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Djoser Pyramid’s restoration among Tourist Ministry’s most important projects: Secretary General

The Secretary General of the Supreme Council of Antiquities, Mostafa Waziri, said that Egypt’s reopening of the Pyramid of Djoser, 14 years after major restoration work, is one of the most important projects of the Tourism and Antiquities Ministry.

The cost of its restoration amounts to LE104 million (about 6.7 million dollars), according to the Egyptian government.

This ancient pyramid will both draw in tourists and make clear how committed Egypt is to preserving and restoring its antiquities.

The burial chamber and internal corridors of the pyramid have been cleaned and renovated.

It is expected that the restoration and development of archaeological sites will stimulate tourism, which generates foreign currency for the state’s coffers.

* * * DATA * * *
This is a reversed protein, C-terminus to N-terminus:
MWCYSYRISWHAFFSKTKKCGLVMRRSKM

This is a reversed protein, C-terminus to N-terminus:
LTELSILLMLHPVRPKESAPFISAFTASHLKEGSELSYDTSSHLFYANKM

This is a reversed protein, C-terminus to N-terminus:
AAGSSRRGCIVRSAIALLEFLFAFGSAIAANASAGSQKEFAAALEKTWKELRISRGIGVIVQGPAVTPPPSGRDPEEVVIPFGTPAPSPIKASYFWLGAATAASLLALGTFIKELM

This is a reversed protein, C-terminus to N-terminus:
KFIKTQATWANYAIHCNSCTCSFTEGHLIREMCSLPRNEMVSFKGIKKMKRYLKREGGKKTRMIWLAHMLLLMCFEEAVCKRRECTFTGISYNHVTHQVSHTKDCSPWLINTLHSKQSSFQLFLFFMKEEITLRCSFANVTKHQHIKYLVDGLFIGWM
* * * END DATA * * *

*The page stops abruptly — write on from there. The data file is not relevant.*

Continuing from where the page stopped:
Egypt’s oldest pyramid

The 4,700-year-old Pyramid of Djoser is located in the Saqqara area south of Cairo at Memphis, the first Egyptian capital, and is the oldest standing pyramid in Egypt.

It is considered the oldest stone building in the world, built by Amenhotep during the reign of King Djoser (2667-2648 BC) of the Third Dynasty.

The structure, which reaches a height of 60 meters, consists of six layers and corridors leading to the main burial chamber, which is 28 meters deep and seven meters wide.

The restoration project of the Djoser Pyramid started in 2006, but work stopped in 2011 at the outbreak of the January revolution.

Renovation work later resumed at the end of 2013 and lasted until 2020. 

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